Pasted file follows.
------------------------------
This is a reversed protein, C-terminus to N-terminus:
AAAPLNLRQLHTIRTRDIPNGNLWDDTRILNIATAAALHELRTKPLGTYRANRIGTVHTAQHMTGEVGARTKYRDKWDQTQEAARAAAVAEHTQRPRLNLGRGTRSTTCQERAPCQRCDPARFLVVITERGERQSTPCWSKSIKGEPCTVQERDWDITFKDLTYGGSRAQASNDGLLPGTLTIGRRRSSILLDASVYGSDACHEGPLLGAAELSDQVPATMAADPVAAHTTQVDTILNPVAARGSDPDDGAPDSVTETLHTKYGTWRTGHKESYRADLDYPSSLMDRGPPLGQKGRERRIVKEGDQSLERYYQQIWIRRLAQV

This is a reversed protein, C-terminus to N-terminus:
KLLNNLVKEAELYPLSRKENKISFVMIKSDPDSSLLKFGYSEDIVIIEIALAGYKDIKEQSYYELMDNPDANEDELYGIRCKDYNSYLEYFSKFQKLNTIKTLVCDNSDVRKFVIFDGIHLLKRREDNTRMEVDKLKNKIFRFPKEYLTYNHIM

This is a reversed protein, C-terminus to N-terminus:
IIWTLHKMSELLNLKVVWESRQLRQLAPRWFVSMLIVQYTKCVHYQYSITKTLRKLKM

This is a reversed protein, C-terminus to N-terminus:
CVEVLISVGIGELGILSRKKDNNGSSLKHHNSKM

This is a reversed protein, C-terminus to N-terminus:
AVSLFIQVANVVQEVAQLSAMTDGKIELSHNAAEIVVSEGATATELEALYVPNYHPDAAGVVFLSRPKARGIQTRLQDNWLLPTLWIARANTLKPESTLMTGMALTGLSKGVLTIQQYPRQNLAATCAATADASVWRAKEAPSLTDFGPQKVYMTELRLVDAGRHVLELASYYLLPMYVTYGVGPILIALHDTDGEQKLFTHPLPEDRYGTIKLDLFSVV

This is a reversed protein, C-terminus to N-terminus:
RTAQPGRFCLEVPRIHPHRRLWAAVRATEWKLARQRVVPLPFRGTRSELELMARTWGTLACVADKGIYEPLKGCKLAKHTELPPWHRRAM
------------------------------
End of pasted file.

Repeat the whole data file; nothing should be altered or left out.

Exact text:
This is a reversed protein, C-terminus to N-terminus:
AAAPLNLRQLHTIRTRDIPNGNLWDDTRILNIATAAALHELRTKPLGTYRANRIGTVHTAQHMTGEVGARTKYRDKWDQTQEAARAAAVAEHTQRPRLNLGRGTRSTTCQERAPCQRCDPARFLVVITERGERQSTPCWSKSIKGEPCTVQERDWDITFKDLTYGGSRAQASNDGLLPGTLTIGRRRSSILLDASVYGSDACHEGPLLGAAELSDQVPATMAADPVAAHTTQVDTILNPVAARGSDPDDGAPDSVTETLHTKYGTWRTGHKESYRADLDYPSSLMDRGPPLGQKGRERRIVKEGDQSLERYYQQIWIRRLAQV

This is a reversed protein, C-terminus to N-terminus:
KLLNNLVKEAELYPLSRKENKISFVMIKSDPDSSLLKFGYSEDIVIIEIALAGYKDIKEQSYYELMDNPDANEDELYGIRCKDYNSYLEYFSKFQKLNTIKTLVCDNSDVRKFVIFDGIHLLKRREDNTRMEVDKLKNKIFRFPKEYLTYNHIM

This is a reversed protein, C-terminus to N-terminus:
IIWTLHKMSELLNLKVVWESRQLRQLAPRWFVSMLIVQYTKCVHYQYSITKTLRKLKM

This is a reversed protein, C-terminus to N-terminus:
CVEVLISVGIGELGILSRKKDNNGSSLKHHNSKM

This is a reversed protein, C-terminus to N-terminus:
AVSLFIQVANVVQEVAQLSAMTDGKIELSHNAAEIVVSEGATATELEALYVPNYHPDAAGVVFLSRPKARGIQTRLQDNWLLPTLWIARANTLKPESTLMTGMALTGLSKGVLTIQQYPRQNLAATCAATADASVWRAKEAPSLTDFGPQKVYMTELRLVDAGRHVLELASYYLLPMYVTYGVGPILIALHDTDGEQKLFTHPLPEDRYGTIKLDLFSVV

This is a reversed protein, C-terminus to N-terminus:
RTAQPGRFCLEVPRIHPHRRLWAAVRATEWKLARQRVVPLPFRGTRSELELMARTWGTLACVADKGIYEPLKGCKLAKHTELPPWHRRAM